What's some shit other people drink that they should be embarrassed about? D: People will come in and order Skinny Girl. "We don't have that." "Can't you make it?" I'll gladly water your drink down for you. Look at the label. It's like 30 proof. You take the booze out, you're gonna lose the calories.

Yeesh. D: I don't know, I think that as a bartender, I've said this for years, and I mean it. "Drink what makes you happy." The bartender shouldn't scoff at you. Our job is hospitality. It's not to be a snob, or judge anybody. Really. First and foremost it's hospitality. Somebody asked me last year, "What's next for trendy things?" How about a return to hospitality? The Twin Cities could work on that. Not everybody, but still. Giving a shit about your guest. Acknowledging and anticipating a guest's needs. That's hospitality. The same way, if people come to your house, you want them to be impressed; you want them to be happy. If people come in half an hour before close, and you're like, "Oh god, ugh, *rolls eyes*." You signed up for this. This is what you do.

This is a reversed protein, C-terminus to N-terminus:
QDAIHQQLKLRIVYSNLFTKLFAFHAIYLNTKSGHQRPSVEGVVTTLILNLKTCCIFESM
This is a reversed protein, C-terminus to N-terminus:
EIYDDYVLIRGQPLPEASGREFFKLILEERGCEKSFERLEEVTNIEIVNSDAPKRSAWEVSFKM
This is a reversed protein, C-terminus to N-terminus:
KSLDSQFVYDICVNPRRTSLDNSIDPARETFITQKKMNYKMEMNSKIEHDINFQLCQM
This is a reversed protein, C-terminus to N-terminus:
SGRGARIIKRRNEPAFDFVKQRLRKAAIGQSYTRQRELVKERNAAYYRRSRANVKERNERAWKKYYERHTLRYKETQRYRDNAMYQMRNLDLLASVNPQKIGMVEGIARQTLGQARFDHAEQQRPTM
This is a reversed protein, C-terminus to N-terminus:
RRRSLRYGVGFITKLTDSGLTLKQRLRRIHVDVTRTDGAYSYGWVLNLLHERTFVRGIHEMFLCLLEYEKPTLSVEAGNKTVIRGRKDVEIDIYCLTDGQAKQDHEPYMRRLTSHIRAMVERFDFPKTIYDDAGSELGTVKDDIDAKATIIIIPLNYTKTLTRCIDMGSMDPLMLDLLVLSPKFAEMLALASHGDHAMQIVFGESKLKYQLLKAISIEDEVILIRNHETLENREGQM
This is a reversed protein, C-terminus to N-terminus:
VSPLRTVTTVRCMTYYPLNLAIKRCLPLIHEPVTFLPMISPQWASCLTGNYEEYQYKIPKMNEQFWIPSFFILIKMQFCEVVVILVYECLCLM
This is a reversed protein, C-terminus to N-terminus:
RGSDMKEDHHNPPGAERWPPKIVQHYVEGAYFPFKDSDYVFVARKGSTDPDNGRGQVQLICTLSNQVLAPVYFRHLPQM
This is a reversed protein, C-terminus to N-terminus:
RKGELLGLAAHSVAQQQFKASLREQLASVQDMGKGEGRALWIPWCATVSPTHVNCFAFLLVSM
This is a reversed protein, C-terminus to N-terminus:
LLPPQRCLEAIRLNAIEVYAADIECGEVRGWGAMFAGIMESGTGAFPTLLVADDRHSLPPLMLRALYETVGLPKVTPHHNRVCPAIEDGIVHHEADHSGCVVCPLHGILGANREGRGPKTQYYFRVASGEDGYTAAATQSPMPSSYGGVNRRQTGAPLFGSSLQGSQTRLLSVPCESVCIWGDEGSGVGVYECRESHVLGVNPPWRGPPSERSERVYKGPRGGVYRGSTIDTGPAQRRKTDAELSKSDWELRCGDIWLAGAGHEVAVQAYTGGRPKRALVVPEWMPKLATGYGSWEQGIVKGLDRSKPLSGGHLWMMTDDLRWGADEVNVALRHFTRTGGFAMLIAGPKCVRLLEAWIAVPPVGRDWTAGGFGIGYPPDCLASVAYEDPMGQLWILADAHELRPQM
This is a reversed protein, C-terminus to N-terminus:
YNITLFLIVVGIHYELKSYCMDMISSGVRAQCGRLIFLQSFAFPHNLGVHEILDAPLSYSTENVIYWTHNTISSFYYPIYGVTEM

What's the best thing about the Twin Cities right now? D: The fact that everybody is embracing local movements, and has a general interest in it. Not just like, "It's local, I want it." People want to be educated about it. When people come into the distillery, they're not gonna get this whole diatribe. They're gonna do their own research, which is really cool. You look at the way so many things have exploded, I mean, look at the restaurants. Then years ago, look at it now. The food has just gone straight up. We're cooped up for six months out of the year, we have to be creative.

And now we have a distillery that will match that. D: I think that part of the culture here too, is like, this is not an obvious choice for a thriving economy. It's the least likely. We're far north, cold as shit, everybody talks about the weather all the time... I've tried to leave half a dozen times and I keep ending up back here. It's the embracing of "what's going on here." J: People are proud to be Minnesotan, proud of what we create and proud of what we do. D: Like, look at the state fair. It's like, our thing.